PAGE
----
“Growing Sideways: School Days” Exhibit Opens at PDS Sept. 7
“GROWING SIDEWAYS: SCHOOL DAYS”: Works by Catalina Schliebener will be on view September 7 through December 9 at the Anne Reid ’72 Gallery at Princeton Day School. A public reception is planned for September 15 from 5 to 7 p.m.
A new exhibit, “Growing Sideways: School Days,” featuring work by Catalina Schliebener, opens at Princeton Day School on September 7, with a planned public reception at the Anne Reid ’72 Gallery on Thursday, September 15 from 5 to 7 p.m. The exhibit will be on view through December 9.
Schliebener is a Chilean-born, Brooklyn-based artist who works in varying formats that include collage, large-scale mural, and multi-media installation. The artist begins their creative process by carefully extracting imagery from cartoons, coloring books, etiquette and craft guides, and other found sources. They assemble playful and fluid strands of collage that journey along lengths of gallery wall, interacting with hand-drawn graphite lines and enlarged vinyl forms. Specific objects that have been altered or adjusted in curious and alluring ways rest in various places around the gallery – drawing elements from the walls into the third dimension.
The locker doors, classroom desks, and projectors used in this exhibition are all sourced from Princeton Day School’s campus through various decades of technological innovation and design. Each object offers the viewer an entry-point into another visual experience and into another time and place. The title of the exhibition comes from theorist Kathryn Bond Stockton’s 2009 book The Queer Child, or Growing Sideways in the Twentieth Century, a study of non-traditional developmental trajectories. Inspired by Stockton’s writing, Schliebener leads the viewer through a personal and relatable journey back through the abstraction of childhood.
In her review of one of Schliebener’s first iterations of “Growing Sideways” in New York City, N.Y., curated by John Chaich, critic Emily Colucci writes, “Childhood is weird. Not exactly a deeply analytical statement, I know, but it’s true. It’s hard to put a finger on childhood – that amorphous, scattershot of memories we form mainly as adults, adding meaning to the various stages of our development.” Colucci eloquently puts her finger on the manner in which Schliebener collides elements of time, location, and identity in their artmaking.
Within the collage work on the wall, one sees a small child in early 20th century Norman Rockwell-esque attire reaching for a fragment of a face that is recognizable as Ursula the sea witch from the Disney movie The Little Mermaid. A cartoon mop of hair and crown, perhaps cut from around the face of a princess, float atop a young child’s head as he leaps down a trail of tentacles, flower pots, necklaces, ribbons and hands. This rollicking jumble offers viewers both culturally specific and ambiguous clues from which they can interpret what they wish and identify as they please.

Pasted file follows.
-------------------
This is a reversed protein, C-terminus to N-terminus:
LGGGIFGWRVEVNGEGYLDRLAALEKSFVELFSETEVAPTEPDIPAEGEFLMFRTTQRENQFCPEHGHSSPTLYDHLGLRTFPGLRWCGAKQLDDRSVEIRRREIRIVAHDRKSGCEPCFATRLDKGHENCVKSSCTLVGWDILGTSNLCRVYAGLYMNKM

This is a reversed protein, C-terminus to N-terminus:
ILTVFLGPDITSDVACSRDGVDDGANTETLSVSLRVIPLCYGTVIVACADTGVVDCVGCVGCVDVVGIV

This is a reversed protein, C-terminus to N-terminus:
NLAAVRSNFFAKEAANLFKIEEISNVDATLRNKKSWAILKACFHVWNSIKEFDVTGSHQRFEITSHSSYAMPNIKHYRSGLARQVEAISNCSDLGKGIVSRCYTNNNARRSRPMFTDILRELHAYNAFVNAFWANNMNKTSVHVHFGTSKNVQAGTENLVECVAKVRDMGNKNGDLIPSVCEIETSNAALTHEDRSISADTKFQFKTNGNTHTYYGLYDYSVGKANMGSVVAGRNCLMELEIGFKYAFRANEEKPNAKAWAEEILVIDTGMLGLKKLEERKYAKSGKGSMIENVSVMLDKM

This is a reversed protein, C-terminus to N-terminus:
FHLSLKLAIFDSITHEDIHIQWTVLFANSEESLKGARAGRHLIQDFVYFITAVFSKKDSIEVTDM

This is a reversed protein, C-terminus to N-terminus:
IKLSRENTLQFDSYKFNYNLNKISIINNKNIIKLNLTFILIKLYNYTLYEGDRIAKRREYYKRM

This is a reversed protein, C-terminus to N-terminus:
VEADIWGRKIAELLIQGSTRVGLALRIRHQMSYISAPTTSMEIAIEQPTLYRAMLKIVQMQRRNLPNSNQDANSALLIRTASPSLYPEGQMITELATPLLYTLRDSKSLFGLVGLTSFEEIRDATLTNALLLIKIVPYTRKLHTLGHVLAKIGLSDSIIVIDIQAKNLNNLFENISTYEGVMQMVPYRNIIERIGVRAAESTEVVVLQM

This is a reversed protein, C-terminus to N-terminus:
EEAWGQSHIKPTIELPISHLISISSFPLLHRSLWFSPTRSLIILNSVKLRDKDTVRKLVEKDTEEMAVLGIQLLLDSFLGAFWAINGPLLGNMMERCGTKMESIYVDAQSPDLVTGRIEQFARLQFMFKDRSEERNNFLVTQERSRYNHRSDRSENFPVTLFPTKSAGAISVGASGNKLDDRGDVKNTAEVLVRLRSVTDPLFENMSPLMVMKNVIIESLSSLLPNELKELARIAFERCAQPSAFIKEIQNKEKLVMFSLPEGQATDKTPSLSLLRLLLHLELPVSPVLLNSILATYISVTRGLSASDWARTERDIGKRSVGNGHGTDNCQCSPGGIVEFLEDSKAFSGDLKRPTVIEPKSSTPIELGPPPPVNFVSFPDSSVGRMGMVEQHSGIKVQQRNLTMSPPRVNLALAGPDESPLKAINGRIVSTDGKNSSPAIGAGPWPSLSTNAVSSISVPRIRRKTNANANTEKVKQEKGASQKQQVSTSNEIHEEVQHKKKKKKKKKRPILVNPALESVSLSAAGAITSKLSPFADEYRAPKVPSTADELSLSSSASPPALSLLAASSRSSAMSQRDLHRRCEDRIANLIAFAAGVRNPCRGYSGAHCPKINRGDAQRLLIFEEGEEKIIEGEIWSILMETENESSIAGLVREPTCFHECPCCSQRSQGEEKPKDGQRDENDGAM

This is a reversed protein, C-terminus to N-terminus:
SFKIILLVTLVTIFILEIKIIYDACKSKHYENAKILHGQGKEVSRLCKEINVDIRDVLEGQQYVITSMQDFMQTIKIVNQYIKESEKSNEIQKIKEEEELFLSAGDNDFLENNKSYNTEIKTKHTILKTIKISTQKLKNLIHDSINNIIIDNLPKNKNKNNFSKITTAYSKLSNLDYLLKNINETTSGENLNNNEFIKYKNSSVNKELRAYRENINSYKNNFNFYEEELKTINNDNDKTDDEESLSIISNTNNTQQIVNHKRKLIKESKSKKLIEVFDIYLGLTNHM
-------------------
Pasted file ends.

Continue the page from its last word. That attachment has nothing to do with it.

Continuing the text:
For children of any age whose internal sense of self does not perfectly align with the majority culture or for children who may lack a mirroring of self in mainstream media, a cobbling together of identifiers may occur to match internal and external worlds. We find things we relate to everywhere and we combine them in unique, exciting and beautiful ways. Theorist Jose Esteban Munoz calls this phenomenon “disidentification” and Colucci describes this in Schliebener’s work as the making of utopian space. Indeed, the colorful, expressive, strange world here is both familiar and completely new: a place in which to imagine.
Schliebener was born in Santiago, Chile, in 1980 and received their Bachelor of Philosophy from the ARCIS University of Art and Social Sciences in Santiago de Chile. They subsequently received a Bachelor of Fine Arts at the same university. Their work has been exhibited at the Museum of Contemporary Art (Santiago, Chile), Leslie-Lohman Museum of Art (New York), Boston Center for the Arts (Boston), Centro Cultural de España (Santiago, Chile), Recoleta Cultural Center (Buenos Aires, Argentina), Center for Books Arts (New York), Catalyst Arts (Belfast, Northern Ireland), Tiger Strikes Asteroid (Brooklyn), Hache Gallery (Buenos Aires, Argentina), Gallery Hidden Garden (Buenos Aires, Argentina), Metropolitan Gallery (Santiago, Chile), and Bureau of General Services-Queer Division (New York), among others.
In 2017 Schliebener was selected to participate in the Queer Artist Fellowship program at the Leslie-Lohman Museum of Art (N.Y.) and in 2018 in the Artist in the Marketplace (AIM) program at the Bronx Museum of the Arts (N.Y.). They are represented by HACHE GALERÍA in Argentina.
Princeton Day School is located at 650 Great Road. Due to the possibility of changing COVID-19 protocol, exhibition reception and events will be updated at pds.org/gallery. To schedule a private viewing, email email@example.com.